Notes from the age of disengagement

We exist in the Age of Disengagement, an era marked by weaponized speech online where our words are not only used against us but also synthesized by machines to form a new canon of beliefs and attitudes. Yet, behind the algorithms are people, curators who selectively shape this modern narrative akin to a new Bible, impacting how we view different individuals, genders, and non-conforming identities.

Transitioning from this idea, the primary actors often present themselves as benign, assuring us that our private data is safe and being used ethically, yet the mechanisms of their operations remain veiled in secrecy. Our state bureaucrats and policymakers live in a world where they believe there’s no need for transparency regarding measurable progress. However, if tangible change isn’t apparent to the public, leaders need to leverage their power to demonstrate meaningful progress. Public relations gestures, like press conferences, ribbon-cuttings, or podcast appearances, are inadequate substitutes for genuine accountability.

Amidst this backdrop, the current era has also seen a transition in information dissemination. We moved from an age where you could voice any opinion, largely unnoticed, to an age where attention could potentially garner you a book deal off of Twitter, to our current reality. Now, capital has co-opted the democratized mechanisms of free speech, turning them into engines of disinformation—a venture that’s become disturbingly profitable.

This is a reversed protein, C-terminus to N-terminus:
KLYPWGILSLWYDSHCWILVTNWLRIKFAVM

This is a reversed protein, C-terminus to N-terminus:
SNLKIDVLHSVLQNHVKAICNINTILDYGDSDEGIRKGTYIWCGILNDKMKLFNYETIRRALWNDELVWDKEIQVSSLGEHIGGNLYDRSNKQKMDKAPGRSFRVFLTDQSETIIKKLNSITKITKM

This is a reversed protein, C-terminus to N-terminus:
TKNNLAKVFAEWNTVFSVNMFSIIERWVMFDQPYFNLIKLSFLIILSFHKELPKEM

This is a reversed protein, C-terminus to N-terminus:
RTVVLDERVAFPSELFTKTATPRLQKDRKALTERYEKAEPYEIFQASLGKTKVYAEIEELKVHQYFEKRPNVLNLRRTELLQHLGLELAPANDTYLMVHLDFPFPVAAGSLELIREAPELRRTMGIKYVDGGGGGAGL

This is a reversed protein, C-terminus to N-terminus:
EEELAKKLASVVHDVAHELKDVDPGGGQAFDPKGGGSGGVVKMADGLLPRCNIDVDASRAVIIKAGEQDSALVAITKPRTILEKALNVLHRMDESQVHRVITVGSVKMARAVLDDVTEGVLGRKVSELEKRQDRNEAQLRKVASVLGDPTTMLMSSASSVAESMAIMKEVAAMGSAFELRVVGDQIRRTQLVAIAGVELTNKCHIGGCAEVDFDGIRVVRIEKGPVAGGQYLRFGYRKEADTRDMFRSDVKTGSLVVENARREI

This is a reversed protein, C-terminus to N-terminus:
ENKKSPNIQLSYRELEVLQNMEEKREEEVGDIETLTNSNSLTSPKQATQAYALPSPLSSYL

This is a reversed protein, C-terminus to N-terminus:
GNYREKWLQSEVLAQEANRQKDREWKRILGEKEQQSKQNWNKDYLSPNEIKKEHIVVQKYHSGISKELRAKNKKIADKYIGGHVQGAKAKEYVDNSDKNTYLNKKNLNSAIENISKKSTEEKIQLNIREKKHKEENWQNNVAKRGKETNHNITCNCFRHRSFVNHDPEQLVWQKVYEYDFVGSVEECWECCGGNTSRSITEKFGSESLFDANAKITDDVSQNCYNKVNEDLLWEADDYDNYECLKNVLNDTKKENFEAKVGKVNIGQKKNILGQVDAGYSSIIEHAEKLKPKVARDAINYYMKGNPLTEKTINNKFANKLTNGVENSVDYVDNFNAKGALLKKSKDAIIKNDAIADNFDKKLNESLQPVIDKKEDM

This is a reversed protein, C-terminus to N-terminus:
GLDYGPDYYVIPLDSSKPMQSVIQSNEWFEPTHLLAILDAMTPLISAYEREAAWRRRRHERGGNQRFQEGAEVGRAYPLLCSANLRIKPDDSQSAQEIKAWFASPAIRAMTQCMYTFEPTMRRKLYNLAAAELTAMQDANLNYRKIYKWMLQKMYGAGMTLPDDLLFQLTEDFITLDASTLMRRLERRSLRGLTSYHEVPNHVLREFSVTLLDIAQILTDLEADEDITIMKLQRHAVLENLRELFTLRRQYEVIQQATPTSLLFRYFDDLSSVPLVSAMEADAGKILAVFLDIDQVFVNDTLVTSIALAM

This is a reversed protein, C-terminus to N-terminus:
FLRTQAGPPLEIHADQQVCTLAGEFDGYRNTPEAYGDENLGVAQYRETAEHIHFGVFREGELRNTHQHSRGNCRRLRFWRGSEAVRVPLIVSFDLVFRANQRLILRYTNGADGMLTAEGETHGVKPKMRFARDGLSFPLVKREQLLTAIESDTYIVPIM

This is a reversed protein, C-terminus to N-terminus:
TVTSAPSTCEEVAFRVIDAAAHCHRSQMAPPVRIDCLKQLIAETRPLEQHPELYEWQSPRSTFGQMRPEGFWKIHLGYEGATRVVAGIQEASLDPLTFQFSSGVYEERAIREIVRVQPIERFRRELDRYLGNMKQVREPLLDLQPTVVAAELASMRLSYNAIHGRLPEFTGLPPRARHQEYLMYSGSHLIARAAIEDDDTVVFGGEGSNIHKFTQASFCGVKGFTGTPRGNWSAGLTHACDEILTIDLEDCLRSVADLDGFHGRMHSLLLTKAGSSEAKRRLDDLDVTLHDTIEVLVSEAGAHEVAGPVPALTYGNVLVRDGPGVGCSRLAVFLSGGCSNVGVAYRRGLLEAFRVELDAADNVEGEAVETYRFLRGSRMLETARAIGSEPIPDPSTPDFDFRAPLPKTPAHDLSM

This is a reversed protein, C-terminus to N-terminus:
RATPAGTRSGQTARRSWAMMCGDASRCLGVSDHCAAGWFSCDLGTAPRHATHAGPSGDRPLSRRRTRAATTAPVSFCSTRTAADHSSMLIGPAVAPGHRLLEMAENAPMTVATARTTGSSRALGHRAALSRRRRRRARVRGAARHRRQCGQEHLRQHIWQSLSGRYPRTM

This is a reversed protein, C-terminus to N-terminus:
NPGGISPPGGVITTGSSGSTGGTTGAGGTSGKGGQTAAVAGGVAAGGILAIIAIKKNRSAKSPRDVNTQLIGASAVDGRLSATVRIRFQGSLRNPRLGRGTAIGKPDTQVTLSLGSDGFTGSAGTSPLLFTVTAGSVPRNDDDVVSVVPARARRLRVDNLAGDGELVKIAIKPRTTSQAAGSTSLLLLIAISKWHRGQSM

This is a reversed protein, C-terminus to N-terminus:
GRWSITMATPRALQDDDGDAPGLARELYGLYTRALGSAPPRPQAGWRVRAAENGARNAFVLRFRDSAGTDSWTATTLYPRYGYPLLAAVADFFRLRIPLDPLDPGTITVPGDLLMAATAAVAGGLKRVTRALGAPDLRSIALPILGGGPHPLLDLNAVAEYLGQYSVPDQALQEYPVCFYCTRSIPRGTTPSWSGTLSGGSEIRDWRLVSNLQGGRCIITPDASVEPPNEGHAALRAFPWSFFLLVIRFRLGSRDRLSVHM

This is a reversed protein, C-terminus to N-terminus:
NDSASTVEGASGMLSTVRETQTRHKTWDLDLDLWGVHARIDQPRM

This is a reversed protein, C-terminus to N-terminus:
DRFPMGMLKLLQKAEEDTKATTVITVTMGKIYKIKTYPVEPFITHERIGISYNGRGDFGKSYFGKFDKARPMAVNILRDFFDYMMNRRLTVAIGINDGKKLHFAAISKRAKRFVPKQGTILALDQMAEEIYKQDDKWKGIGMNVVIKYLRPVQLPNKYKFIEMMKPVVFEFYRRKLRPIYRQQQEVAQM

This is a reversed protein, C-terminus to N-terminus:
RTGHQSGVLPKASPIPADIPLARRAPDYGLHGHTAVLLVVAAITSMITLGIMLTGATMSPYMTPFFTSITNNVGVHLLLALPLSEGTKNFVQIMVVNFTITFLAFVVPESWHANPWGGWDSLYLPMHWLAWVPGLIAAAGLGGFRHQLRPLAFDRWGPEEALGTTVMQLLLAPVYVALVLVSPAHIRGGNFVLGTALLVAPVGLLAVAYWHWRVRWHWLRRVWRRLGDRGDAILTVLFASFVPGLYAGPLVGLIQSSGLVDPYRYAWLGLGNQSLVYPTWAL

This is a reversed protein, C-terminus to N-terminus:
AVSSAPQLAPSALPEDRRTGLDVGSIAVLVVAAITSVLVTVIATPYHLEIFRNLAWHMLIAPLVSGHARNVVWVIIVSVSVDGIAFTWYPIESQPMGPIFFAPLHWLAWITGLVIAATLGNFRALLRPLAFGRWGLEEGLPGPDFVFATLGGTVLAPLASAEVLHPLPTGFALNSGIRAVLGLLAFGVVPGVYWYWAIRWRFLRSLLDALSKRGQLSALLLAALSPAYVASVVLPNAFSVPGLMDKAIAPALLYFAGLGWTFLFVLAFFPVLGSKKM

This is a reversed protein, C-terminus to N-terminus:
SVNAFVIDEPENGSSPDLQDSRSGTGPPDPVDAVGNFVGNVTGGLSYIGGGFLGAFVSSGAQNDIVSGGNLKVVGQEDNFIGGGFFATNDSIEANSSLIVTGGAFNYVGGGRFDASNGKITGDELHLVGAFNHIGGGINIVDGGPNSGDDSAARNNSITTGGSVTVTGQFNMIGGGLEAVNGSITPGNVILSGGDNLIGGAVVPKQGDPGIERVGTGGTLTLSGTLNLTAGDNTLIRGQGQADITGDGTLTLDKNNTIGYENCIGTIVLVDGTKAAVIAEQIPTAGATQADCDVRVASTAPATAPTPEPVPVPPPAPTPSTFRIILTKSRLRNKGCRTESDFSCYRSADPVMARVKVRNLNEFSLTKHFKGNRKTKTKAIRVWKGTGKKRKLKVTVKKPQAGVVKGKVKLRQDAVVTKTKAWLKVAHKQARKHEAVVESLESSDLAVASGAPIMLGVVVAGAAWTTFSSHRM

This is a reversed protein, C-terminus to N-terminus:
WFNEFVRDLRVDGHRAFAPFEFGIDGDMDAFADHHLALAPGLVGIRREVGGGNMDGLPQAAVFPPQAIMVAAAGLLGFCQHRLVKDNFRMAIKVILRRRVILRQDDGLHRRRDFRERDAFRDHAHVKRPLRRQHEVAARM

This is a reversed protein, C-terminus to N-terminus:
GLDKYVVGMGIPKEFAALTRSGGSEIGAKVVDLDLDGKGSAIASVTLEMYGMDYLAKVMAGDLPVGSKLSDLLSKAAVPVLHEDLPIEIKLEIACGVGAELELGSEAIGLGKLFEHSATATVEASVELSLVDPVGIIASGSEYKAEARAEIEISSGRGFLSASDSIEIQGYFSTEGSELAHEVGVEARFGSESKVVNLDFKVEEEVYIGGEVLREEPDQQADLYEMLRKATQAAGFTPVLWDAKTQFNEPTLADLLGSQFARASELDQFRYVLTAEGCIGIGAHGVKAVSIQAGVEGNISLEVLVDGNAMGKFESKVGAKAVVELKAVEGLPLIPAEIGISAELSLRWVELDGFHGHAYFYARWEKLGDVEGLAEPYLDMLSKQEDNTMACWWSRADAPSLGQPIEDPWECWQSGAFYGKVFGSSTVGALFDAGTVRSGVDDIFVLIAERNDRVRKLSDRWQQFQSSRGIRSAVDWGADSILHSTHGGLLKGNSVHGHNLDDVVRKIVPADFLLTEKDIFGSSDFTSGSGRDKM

This shift leads us into a realm where, in the absence of credible information and veracity, we find ourselves in a vacuum. Instead of holding the powerful accountable, we fight among ourselves on platforms like Reddit, engaging in endless debates about what should be. We find a parallel in the non-profit sector, where many are part of the problem while believing themselves to be part of the solution.

The narrative further unfolds as complicity becomes a universal trait in our current state, and at some point, we must coalesce all stakeholders, including the public, for a moment of reckoning. We all must share the burden to solve our problems, acknowledging the vast organizational technical debt we’ve accumulated. Our societal architecture is burdened by a debt that can’t simply be dissolved through bankruptcy. We must be agile and nimble in addressing these issues, despite society’s inherent resistance to such change.

In reflecting upon this, we live in a world of escalating crises, always on the brink of being permanently upended by the next pandemic. Those in power must recognize that secluding oneself and making reactionary, self-serving policy choices are no longer acceptable. If the instability of the Global South hasn’t made it abundantly clear, those in power are only one day away from losing their seat.

Drawing parallels to our own situation, we like to think we’re beyond such instability here, but the proliferation of societal fissures and bad actors who invite and exploit these divides for personal gain suggests otherwise. In the face of societal upheaval, those who have contributed to the instability wouldn’t shed a tear for the repercussions.

July 31, 2023